IN addition to fighting Iraq's army in the Persian Gulf, United States forces are combating a deepening recession at home, say economists. If coalition forces succeed in protecting Saudi oil fields and reopening international access to Kuwaiti - even Iraqi oil supplies - dramatically lower oil prices will be guaranteed, oil analysts agree.
Cheaper oil would be the war's most significant impact on the country's economy, easing inflation and precipitating a drop in interest rates. Federal Reserve Board Chairman Alan Greenspan acknowledged as much in the beginning days of the war.
``Oil, the price of oil, is an economic weapon as powerful as any missile,'' asserts Allen Sinai, chief economist of the Boston Company, an investment banking firm.
(A US military spokesman said Tuesday that aerial photographs indicate Iraq is damaging or destroying some Kuwaiti oil facilities. Wells and storage tanks apparently have been blown up, he said.)
``Kuwaiti and Iraqi oil were replaced already [by Saudi, Mexican, and other exporters' increases],'' notes Richard Belous, senior economist with the National Planning Association. ``If we pass through the conflict and Kuwait and Iraq want to pump, prices will be forced down, because we'll have a glut on our hands. That will dampen inflation.''
But a short, decisive victory for US and allied forces and a steady energy supply cannot reverse the US economic decline, says economist Robert Hormats, vice chairman of Goldman Sachs International. Before the Gulf crisis, the US economy was faltering, he says.
``What the Iraq crisis did was push oil prices up, and consumer confidence down,'' Mr. Hormats says. ``This caused manufacturers to cut back on production in the event of weakening demand.'' Leaner business inventories, if the result of reduced production, mean layoffs, exacerbating unemployment. ``A short war improves consumer confidence; it makes people more optimistic about the future. When oil prices come down, more money is in the hands of consumers, because they're spending less on energy needs. Of course, inflation slows and financing costs are cheaper,'' Hormats says.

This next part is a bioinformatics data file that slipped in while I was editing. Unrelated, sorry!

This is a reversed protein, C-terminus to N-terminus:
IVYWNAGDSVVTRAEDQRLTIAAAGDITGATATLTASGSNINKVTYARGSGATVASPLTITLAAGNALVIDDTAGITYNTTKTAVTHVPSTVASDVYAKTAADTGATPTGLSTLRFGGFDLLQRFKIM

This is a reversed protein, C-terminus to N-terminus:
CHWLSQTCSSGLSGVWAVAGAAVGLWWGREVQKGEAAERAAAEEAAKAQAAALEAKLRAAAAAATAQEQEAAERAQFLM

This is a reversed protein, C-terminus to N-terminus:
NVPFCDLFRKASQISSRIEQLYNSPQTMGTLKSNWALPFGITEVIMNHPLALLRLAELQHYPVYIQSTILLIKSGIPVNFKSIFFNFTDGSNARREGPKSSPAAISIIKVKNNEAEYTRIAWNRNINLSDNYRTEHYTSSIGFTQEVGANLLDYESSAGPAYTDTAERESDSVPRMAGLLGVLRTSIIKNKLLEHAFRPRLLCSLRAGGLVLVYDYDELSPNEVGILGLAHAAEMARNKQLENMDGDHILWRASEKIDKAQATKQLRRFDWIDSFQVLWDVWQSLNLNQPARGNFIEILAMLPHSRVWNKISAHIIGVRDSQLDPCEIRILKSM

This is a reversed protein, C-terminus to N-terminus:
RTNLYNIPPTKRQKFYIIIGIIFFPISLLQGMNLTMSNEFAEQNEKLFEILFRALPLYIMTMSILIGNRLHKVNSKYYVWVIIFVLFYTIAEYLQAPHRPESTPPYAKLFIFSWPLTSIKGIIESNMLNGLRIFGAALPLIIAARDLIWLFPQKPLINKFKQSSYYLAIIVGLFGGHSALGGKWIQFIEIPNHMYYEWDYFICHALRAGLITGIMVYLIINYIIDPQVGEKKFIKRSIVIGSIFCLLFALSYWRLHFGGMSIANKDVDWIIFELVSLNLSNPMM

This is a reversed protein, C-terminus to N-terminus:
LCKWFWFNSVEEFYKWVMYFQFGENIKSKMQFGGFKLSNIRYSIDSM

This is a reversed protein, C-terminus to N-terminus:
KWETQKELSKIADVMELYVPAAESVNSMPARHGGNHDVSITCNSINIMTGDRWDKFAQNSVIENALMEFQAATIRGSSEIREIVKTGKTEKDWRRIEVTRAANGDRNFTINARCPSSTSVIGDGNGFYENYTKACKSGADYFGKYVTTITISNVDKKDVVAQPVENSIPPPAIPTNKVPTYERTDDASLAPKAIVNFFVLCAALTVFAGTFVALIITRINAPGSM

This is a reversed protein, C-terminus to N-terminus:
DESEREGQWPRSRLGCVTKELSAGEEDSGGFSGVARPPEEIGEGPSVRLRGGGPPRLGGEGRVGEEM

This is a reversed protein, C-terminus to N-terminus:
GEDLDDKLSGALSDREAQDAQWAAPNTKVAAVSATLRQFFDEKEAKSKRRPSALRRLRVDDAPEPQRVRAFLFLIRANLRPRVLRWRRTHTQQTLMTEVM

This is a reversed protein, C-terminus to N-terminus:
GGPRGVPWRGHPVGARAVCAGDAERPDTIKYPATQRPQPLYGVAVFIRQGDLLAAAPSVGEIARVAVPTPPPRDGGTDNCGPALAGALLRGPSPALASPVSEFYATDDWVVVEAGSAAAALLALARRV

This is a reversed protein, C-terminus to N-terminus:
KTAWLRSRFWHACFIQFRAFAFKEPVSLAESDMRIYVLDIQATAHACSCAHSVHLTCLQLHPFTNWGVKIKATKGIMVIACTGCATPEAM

He cautions against banking on US exports as a source of strength for the economy. While the bill for oil imports may drop, the weak dollar makes US imports even more expensive and does little for US exporters. American success depends on growth abroad, Hormats says, noting that Canada, the major US trading partner, is in a serious recession.
Britain and the rest of the European continent, excluding Germany, are also in recession, he says.
With lower oil prices, says Brookings Institution economist Charles Schultze, ``the Federal Reserve will be a good bit freer'' to ease the money supply and stimulate domestic spending.
Will a resurgence of defense spending in the 1990s spur US industry? Will the Pentagon's private contractors line up on Capitol Hill claiming the need for more defense orders based on the newly proven success of their high-tech weapons?
``The replacement value of all US military hardware is $4 trillion,'' says Paul Nisbet, an aerospace analyst with Prudential Bache. ``We're not going to revive the US economy through defense spending, but we'll almost certainly see some reprocurement.'' He says US defense spending will reach at least $325 billion in 1991, up from $290 billion last year.
Raytheon, maker of the Patriot missile, expects many more orders. Only six months ago, Raytheon and other defense firms successfully converted part of their defense manufacturing into non-military production, according to a senior Raytheon official.
The current conflict, involving a coalition of international partners with a worldwide energy source at stake, may herald heightened defense procurement in the 1990s.
Mr. Schultze discounts the need for Congress to increase defense spending and says increased defense orders will have a marginal impact on the nation's gross national product.
``We can expend an enormous amount of weapons without the Defense Department having to resupply.... What you shouldn't expect is a major surge of defense orders,'' he says.
All businesses that have put off capital investments in modernization and equipment due to the slow economy ``may get a boost from a strong US victory in the Gulf, with an expectation that we can emerge from recession,'' says Mr. Belous.
If the war becomes protracted, jeopardizing Gulf oil sources, he says, the US economy can expect higher energy prices, and a further fall off in the service sector and retailing. A deeper recession and sharp increases in unemployment will follow.